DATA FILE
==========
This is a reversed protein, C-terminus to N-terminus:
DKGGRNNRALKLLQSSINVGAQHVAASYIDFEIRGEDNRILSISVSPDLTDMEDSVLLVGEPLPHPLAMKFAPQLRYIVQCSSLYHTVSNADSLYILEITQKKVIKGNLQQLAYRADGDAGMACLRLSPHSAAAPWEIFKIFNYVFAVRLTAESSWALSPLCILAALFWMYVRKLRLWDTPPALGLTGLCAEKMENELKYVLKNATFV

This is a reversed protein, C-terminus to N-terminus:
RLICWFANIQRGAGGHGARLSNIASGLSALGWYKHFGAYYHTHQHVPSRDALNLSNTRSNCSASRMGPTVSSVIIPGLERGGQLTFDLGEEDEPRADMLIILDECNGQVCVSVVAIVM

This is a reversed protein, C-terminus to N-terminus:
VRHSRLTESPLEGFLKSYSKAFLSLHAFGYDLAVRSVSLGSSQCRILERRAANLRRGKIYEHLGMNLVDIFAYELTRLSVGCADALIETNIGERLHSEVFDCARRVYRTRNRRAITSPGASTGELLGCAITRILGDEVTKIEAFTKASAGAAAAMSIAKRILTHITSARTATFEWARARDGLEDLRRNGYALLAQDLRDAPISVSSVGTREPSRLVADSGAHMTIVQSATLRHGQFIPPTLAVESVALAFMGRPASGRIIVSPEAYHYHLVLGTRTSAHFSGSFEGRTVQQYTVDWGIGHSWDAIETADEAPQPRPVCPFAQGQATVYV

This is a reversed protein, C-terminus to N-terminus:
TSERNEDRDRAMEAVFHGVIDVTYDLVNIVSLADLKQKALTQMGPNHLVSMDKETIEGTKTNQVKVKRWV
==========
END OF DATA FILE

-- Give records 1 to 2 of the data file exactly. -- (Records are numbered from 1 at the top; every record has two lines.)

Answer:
This is a reversed protein, C-terminus to N-terminus:
DKGGRNNRALKLLQSSINVGAQHVAASYIDFEIRGEDNRILSISVSPDLTDMEDSVLLVGEPLPHPLAMKFAPQLRYIVQCSSLYHTVSNADSLYILEITQKKVIKGNLQQLAYRADGDAGMACLRLSPHSAAAPWEIFKIFNYVFAVRLTAESSWALSPLCILAALFWMYVRKLRLWDTPPALGLTGLCAEKMENELKYVLKNATFV

This is a reversed protein, C-terminus to N-terminus:
RLICWFANIQRGAGGHGARLSNIASGLSALGWYKHFGAYYHTHQHVPSRDALNLSNTRSNCSASRMGPTVSSVIIPGLERGGQLTFDLGEEDEPRADMLIILDECNGQVCVSVVAIVM